During the Second World War, in a mountainous coastal town in the South of Italy, Rosina Taverniti began rolling gnocchi and kneading bread for hungry soldiers.

“I was 14-years-old,” she told CTV News Toronto. Now, at 91, she is the nonna of three Italian restaurants in Toronto serving the recipes she first sunk her hands into as a teenager.

In 1956, Rosina left home, but her gnocchi, lasagna, tiramisu and dozens of other recipes landed with her when she arrived in Canada on a white Christmas eve. Soon, she was standing at a podium in front of a crowd of hundreds of factory workers in Toronto teaching them how to make pasta.

Growing up, Rosina’s children woke to the smell of ripe tomatoes simmering into sauce. In Rosina’s son Domenic’s eyes, his mother’s food was unmatched and he wanted to share it with the rest of Little Italy.

In 2011, they opened Trattoria Taverniti at College and Clinton with a four burner stove.

“We never once altered a recipe,” said Anthony Taverniti, Rosina’s grandson.

Rosina Taverniti

Just over a decade later, Rosina's recipes populated three kitchens: Taverniti, along with Tav’s Gnocchi & Pizza Bar right next door, and Rosina near King and Bathurst.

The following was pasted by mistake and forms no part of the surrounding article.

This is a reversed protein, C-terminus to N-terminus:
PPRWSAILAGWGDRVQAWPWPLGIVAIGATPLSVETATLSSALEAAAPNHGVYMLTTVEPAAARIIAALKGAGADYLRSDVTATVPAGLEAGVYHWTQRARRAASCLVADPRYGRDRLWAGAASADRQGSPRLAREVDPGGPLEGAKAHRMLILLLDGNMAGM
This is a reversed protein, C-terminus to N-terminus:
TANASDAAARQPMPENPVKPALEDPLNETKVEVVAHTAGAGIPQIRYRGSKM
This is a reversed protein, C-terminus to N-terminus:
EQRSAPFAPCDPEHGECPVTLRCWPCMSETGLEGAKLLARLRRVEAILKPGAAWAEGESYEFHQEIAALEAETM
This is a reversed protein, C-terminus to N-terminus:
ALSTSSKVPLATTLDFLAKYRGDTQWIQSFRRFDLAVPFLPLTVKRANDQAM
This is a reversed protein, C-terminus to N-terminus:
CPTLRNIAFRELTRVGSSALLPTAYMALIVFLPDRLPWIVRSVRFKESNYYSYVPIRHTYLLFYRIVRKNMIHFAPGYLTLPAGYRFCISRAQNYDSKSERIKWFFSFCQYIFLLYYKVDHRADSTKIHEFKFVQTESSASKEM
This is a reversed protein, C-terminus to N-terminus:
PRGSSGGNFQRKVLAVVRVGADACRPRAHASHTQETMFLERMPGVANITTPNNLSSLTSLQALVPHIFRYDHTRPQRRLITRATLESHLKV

The latter two veer in a more modern direction than Taverniti’s red and white checkered tablecloths, playing louder music and attracting younger crowds.

“The food is consistent,” Anthony said. “The sauce would be the same, the pizza dough would be the same, the gnocchi, the same. Just the location and the environment of the restaurant itself completely changes the demographic of people we have there.”

Taverniti

While Rosina’s recipes steer new waters, she remains an anchor in the Taverniti kitchen. Still, she sits in a chair tucked into the corner and watches over the dinner-time rush.

“I don’t like to stay on the couch,” Rosina said. “ I come here for the company.”

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Table Talk is a weekly CTV News Toronto series that explores the people who shape Toronto’s food scene, published every Friday at CTVNewsToronto.ca